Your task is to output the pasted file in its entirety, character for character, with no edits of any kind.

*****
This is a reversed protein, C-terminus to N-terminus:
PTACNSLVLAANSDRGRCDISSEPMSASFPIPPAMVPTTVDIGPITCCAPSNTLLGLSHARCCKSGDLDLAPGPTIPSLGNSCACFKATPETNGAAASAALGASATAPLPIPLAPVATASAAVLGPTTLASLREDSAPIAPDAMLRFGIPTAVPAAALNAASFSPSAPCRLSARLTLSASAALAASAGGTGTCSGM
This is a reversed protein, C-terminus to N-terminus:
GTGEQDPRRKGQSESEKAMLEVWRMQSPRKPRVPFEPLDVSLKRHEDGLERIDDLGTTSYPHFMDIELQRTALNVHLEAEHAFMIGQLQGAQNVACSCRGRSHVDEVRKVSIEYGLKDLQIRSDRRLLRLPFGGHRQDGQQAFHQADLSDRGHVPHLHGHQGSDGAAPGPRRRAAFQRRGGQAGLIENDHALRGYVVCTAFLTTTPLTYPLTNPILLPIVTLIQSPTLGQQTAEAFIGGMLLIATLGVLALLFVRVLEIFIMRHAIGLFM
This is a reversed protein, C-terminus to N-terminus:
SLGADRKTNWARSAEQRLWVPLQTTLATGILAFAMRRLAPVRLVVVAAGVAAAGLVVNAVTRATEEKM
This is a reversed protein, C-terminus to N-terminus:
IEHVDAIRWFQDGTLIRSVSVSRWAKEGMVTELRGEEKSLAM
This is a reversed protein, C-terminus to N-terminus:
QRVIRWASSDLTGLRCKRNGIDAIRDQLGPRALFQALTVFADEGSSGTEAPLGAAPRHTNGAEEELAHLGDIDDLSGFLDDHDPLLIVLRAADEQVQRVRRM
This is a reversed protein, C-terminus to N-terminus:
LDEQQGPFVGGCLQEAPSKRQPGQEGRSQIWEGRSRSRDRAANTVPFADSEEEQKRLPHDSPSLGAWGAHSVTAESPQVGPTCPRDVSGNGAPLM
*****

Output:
This is a reversed protein, C-terminus to N-terminus:
PTACNSLVLAANSDRGRCDISSEPMSASFPIPPAMVPTTVDIGPITCCAPSNTLLGLSHARCCKSGDLDLAPGPTIPSLGNSCACFKATPETNGAAASAALGASATAPLPIPLAPVATASAAVLGPTTLASLREDSAPIAPDAMLRFGIPTAVPAAALNAASFSPSAPCRLSARLTLSASAALAASAGGTGTCSGM
This is a reversed protein, C-terminus to N-terminus:
GTGEQDPRRKGQSESEKAMLEVWRMQSPRKPRVPFEPLDVSLKRHEDGLERIDDLGTTSYPHFMDIELQRTALNVHLEAEHAFMIGQLQGAQNVACSCRGRSHVDEVRKVSIEYGLKDLQIRSDRRLLRLPFGGHRQDGQQAFHQADLSDRGHVPHLHGHQGSDGAAPGPRRRAAFQRRGGQAGLIENDHALRGYVVCTAFLTTTPLTYPLTNPILLPIVTLIQSPTLGQQTAEAFIGGMLLIATLGVLALLFVRVLEIFIMRHAIGLFM
This is a reversed protein, C-terminus to N-terminus:
SLGADRKTNWARSAEQRLWVPLQTTLATGILAFAMRRLAPVRLVVVAAGVAAAGLVVNAVTRATEEKM
This is a reversed protein, C-terminus to N-terminus:
IEHVDAIRWFQDGTLIRSVSVSRWAKEGMVTELRGEEKSLAM
This is a reversed protein, C-terminus to N-terminus:
QRVIRWASSDLTGLRCKRNGIDAIRDQLGPRALFQALTVFADEGSSGTEAPLGAAPRHTNGAEEELAHLGDIDDLSGFLDDHDPLLIVLRAADEQVQRVRRM
This is a reversed protein, C-terminus to N-terminus:
LDEQQGPFVGGCLQEAPSKRQPGQEGRSQIWEGRSRSRDRAANTVPFADSEEEQKRLPHDSPSLGAWGAHSVTAESPQVGPTCPRDVSGNGAPLM